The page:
Center for Regenerative Agriculture and Resilient Systems

Milestone in Regenerative Agriculture and Paris Agreement Soil Carbon Credits

by Sheryl Karas MA, CRARS Staff

Imagine what would happen if people could make money combating climate change by taking excess carbon out of the atmosphere, where it causes global warming, and storing it in the soil where it could help grow our food. That’s the idea behind carbon farming, and what makes that profitable (in addition to the obvious value of the food crops themselves) is that it may be possible for farmers to be paid specifically for doing just that.

Environmentalist and climate change activist Paul Hawken(opens in new window) thinks carbon farming is so potentially powerful that he calls it “the foundation of the future of civilization.” He also believes that when done right this type of farming could “surpass the productivity of industrial agriculture,” which makes it all the more attractive.

If it was possible.

Well, this is not pie in the overly carbon-rich sky any longer! Just last week (March 14, 2019), Australia issued the first soil carbon credits eligible under the Paris Climate Agreement to Corporate Carbon, a company that helps businesses derive commercial value from greenhouse gas abatement projects, and their Grounds Keeping Carbon Project.

Carbon credits are a medium of exchange used to “offset” carbon dioxide emissions under the Cap and Trade guidelines set by the Paris Agreement. The idea is that companies responsible for contributing to CO2 emissions need to reduce their emissions (cap) or pay for the efforts of farmers and others who can prove they are successfully doing the work of removing CO2 from the atmosphere (trade). A single carbon credit represents the right to emit approximately one metric ton of carbon dioxide or the equivalent mass of another greenhouse gas. Of course, the need to reduce carbon emissions in the first place is of utmost importance so companies are encouraged to make more profit by reducing their emissions and selling their carbon credits to other companies.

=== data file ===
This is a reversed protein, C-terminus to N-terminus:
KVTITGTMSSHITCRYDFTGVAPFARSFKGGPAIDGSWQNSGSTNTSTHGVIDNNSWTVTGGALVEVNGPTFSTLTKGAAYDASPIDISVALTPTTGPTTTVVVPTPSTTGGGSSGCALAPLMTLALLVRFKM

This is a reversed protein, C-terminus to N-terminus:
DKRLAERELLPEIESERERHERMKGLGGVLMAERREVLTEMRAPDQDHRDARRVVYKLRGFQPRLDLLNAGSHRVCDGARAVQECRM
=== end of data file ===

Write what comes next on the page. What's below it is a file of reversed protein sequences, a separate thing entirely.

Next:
Obviously, the temptation to cheat the system is a potential issue so this is intended to be a highly regulated process. The Grounds Keeping Carbon Project successfully showed that their approach works for carbon sequestration.

At the ceremony where the soil credits were issued, Australia’s Chair of the Clean Energy Regulator David Parker said, “Soil carbon capture and sequestration is an innovative emissions reduction measure. There is a triple win in aiding international efforts to address climate resilience, improving soil health and food productivity, and the bottom line for farmers.”

Issuing these credits was a world milestone for the use of soil carbon credits. Because the project utilizes a number of regenerative farming practices such as minimal till, mulching, multi-species cover crops and seed drilling, it is a great milestone for Regenerative Agriculture as well.